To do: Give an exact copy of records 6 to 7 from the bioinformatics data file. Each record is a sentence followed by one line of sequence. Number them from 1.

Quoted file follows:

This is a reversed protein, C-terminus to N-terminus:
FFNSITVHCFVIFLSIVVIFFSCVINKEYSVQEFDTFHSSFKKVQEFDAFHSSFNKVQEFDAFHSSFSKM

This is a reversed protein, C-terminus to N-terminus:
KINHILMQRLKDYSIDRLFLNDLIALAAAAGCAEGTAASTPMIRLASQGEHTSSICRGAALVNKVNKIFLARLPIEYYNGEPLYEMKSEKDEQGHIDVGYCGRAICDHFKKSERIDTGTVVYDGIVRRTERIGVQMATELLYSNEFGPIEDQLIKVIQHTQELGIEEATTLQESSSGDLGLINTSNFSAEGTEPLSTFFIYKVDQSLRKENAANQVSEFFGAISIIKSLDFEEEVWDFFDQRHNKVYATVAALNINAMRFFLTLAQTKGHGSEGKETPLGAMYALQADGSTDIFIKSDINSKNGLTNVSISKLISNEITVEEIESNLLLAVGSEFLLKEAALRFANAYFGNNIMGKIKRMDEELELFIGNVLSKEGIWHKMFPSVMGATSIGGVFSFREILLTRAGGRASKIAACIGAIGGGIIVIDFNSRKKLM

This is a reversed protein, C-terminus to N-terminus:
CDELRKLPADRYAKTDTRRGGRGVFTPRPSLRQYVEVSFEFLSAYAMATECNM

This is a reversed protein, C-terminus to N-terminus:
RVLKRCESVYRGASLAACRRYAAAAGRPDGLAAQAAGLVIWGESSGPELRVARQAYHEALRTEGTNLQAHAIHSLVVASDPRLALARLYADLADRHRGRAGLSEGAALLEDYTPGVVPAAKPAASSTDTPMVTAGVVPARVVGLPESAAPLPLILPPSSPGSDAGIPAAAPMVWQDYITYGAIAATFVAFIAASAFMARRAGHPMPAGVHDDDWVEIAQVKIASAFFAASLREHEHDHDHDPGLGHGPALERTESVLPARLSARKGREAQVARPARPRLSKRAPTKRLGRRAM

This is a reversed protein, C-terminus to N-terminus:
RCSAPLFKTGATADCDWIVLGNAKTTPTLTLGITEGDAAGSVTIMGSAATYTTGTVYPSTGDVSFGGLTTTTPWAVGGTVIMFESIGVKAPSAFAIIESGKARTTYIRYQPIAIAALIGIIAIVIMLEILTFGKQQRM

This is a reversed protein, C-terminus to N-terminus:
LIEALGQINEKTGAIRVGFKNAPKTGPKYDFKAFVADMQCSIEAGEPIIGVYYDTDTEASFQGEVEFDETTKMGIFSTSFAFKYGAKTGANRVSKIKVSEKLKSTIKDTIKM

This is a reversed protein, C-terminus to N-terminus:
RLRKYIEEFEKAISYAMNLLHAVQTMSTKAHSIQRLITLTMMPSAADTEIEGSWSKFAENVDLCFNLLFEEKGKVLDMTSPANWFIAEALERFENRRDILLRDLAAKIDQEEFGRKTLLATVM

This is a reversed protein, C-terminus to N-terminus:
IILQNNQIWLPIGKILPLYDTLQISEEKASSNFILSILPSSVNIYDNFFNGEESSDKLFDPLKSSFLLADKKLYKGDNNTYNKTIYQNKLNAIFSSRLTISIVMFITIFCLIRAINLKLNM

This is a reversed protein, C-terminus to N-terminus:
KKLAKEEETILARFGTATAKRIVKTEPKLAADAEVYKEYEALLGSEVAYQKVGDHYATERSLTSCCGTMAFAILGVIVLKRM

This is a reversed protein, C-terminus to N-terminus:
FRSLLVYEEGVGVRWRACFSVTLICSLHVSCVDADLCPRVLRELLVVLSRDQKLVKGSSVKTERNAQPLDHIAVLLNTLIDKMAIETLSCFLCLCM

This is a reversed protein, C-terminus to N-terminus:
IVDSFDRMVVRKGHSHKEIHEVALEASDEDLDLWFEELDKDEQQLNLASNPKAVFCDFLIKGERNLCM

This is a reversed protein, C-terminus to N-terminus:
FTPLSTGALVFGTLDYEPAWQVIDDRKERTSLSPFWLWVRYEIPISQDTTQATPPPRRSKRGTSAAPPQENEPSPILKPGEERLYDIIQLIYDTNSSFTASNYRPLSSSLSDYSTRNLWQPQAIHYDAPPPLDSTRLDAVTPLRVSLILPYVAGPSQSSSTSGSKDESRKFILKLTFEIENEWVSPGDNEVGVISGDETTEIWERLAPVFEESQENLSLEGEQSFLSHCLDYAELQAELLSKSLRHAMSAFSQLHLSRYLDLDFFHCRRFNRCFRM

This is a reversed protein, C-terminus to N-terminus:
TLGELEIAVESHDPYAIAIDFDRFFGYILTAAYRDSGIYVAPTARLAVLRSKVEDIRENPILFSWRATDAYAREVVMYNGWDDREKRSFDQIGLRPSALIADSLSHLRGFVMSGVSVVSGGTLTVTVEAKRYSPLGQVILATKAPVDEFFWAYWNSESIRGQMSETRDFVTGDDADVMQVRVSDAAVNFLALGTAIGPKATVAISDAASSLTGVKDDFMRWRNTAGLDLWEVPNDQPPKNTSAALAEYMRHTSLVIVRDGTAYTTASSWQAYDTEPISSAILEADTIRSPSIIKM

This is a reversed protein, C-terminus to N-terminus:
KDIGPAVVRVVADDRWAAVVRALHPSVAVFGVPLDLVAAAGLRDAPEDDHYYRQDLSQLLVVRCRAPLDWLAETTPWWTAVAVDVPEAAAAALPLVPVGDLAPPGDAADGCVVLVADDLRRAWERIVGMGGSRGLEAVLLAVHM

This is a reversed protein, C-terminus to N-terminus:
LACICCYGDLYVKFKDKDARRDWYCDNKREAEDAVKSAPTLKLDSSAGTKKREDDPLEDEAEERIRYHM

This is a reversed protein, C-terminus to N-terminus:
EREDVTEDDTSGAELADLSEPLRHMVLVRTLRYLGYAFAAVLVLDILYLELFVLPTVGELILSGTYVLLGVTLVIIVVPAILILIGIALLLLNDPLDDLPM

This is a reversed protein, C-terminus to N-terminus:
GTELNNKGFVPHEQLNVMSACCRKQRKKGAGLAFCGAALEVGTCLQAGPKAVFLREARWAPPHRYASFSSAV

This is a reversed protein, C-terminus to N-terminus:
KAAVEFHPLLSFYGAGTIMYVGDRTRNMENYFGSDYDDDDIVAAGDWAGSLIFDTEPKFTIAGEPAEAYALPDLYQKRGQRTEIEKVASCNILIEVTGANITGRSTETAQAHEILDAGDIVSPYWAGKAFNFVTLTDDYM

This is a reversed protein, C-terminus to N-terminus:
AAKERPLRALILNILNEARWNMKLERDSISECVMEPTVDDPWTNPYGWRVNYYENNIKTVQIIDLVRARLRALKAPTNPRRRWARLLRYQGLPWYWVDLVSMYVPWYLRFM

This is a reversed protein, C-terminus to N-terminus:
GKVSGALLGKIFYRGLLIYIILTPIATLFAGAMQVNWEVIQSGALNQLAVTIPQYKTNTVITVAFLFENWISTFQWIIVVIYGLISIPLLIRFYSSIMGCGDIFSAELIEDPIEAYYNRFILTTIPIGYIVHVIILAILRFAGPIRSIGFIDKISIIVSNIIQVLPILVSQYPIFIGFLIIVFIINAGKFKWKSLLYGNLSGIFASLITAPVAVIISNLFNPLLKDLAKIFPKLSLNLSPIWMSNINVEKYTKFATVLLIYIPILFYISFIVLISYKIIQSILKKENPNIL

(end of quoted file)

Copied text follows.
This is a reversed protein, C-terminus to N-terminus:
LIEALGQINEKTGAIRVGFKNAPKTGPKYDFKAFVADMQCSIEAGEPIIGVYYDTDTEASFQGEVEFDETTKMGIFSTSFAFKYGAKTGANRVSKIKVSEKLKSTIKDTIKM

This is a reversed protein, C-terminus to N-terminus:
RLRKYIEEFEKAISYAMNLLHAVQTMSTKAHSIQRLITLTMMPSAADTEIEGSWSKFAENVDLCFNLLFEEKGKVLDMTSPANWFIAEALERFENRRDILLRDLAAKIDQEEFGRKTLLATVM